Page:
Studies on the Interactions of Flavor Compounds with Nonvolatile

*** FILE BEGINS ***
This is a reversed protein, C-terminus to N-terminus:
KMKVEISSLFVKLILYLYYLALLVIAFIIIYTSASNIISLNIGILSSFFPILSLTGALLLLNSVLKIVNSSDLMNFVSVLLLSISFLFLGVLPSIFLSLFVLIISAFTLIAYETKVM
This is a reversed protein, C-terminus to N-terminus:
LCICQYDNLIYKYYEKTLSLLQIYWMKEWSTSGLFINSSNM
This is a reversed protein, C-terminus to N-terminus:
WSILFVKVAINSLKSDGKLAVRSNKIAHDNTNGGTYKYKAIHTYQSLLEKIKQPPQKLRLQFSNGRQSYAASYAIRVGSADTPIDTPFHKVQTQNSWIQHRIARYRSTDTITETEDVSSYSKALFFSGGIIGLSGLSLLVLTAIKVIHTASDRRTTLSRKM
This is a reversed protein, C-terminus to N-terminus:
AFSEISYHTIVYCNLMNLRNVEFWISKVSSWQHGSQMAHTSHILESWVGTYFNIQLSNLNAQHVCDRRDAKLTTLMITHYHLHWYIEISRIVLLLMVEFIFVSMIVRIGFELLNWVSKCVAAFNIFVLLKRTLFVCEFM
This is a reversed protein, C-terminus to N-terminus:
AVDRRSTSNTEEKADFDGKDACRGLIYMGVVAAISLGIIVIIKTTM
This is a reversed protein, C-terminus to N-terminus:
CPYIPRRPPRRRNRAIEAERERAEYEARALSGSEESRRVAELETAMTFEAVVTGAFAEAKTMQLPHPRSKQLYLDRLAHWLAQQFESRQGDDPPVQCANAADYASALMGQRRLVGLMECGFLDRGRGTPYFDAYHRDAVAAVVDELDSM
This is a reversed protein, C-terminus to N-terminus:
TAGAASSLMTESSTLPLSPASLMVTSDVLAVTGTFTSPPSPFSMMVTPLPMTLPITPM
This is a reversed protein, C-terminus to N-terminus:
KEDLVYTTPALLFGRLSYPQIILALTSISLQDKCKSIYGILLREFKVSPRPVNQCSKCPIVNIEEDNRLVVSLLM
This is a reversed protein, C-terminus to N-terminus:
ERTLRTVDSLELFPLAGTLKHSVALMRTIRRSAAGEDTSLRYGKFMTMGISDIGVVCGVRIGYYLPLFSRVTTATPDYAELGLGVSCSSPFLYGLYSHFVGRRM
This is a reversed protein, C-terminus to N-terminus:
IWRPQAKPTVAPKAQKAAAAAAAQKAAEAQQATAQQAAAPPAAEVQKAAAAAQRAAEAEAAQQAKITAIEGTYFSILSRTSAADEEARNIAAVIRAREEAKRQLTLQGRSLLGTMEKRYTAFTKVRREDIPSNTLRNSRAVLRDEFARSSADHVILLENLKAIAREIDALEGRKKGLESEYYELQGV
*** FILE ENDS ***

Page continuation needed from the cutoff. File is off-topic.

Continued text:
Flavor and aroma are important factors in influencing food and beverage (i.e., wine) choices. However, knowledge of flavor concentration alone is not sufficient to determine the perceived sensory aroma intensity. This is due to the presence of interactions between flavors and nonvolatile food components which can alter flavor volatility and release. We used NMR techniques to study the mechanisms of binding between flavor compounds and polyphenols, the main nonvolatile constituents of wine. Our results showed that the interactions are dependent on the structure of both the flavor compounds and the polyphenols. The interactions are principally due to hydrophobic interactions between the aromatic rings of the flavors and the polyphenols. However hydrogen-bonding effects help to stabilize the complex and enhance the specificity. By understanding the mechanisms of these interactions and their effects on flavor perception we will be better able to optimize grape and wine composition and winemaking procedures to improve wine flavor. This proposal is a continuation of a previously funded project. During previous years we focused on developing analytical methods (Gas Chromatographic and NMR) and sensory procedures for measuring odorant interactions in model solutions (Objective b and c). Results have been published (Mialon and Ebeler, 1997) and presented at national meetings of the ASEV (June 1996 & June 1998). An oral presentation outlining recent progress was presented at the National Meeting of the American Chemical Society in New Orleans, LA in August, 1999. A manuscript has been accepted for publication as a result of this research.